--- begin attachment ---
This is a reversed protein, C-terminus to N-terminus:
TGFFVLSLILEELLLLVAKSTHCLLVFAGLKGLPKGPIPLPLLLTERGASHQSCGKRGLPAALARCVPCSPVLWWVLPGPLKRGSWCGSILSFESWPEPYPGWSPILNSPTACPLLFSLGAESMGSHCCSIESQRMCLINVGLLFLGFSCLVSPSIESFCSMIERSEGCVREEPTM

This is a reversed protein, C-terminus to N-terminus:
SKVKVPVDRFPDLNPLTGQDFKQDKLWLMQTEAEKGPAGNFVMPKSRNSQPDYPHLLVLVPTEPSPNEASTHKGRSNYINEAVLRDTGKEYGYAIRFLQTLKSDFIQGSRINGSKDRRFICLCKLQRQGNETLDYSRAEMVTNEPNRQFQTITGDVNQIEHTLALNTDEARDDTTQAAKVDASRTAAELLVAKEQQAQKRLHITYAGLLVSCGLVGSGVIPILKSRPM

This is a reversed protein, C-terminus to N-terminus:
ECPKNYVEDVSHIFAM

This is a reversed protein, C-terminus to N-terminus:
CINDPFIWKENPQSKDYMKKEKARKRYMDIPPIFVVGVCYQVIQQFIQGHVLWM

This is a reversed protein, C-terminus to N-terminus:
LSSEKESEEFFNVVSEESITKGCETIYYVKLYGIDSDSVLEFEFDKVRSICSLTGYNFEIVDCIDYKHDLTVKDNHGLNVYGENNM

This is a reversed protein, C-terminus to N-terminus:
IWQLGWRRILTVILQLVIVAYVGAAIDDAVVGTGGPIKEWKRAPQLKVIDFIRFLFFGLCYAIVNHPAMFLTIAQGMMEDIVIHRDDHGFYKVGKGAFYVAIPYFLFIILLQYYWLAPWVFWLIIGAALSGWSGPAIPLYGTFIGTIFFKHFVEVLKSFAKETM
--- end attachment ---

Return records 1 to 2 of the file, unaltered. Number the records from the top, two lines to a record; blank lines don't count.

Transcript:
This is a reversed protein, C-terminus to N-terminus:
TGFFVLSLILEELLLLVAKSTHCLLVFAGLKGLPKGPIPLPLLLTERGASHQSCGKRGLPAALARCVPCSPVLWWVLPGPLKRGSWCGSILSFESWPEPYPGWSPILNSPTACPLLFSLGAESMGSHCCSIESQRMCLINVGLLFLGFSCLVSPSIESFCSMIERSEGCVREEPTM

This is a reversed protein, C-terminus to N-terminus:
SKVKVPVDRFPDLNPLTGQDFKQDKLWLMQTEAEKGPAGNFVMPKSRNSQPDYPHLLVLVPTEPSPNEASTHKGRSNYINEAVLRDTGKEYGYAIRFLQTLKSDFIQGSRINGSKDRRFICLCKLQRQGNETLDYSRAEMVTNEPNRQFQTITGDVNQIEHTLALNTDEARDDTTQAAKVDASRTAAELLVAKEQQAQKRLHITYAGLLVSCGLVGSGVIPILKSRPM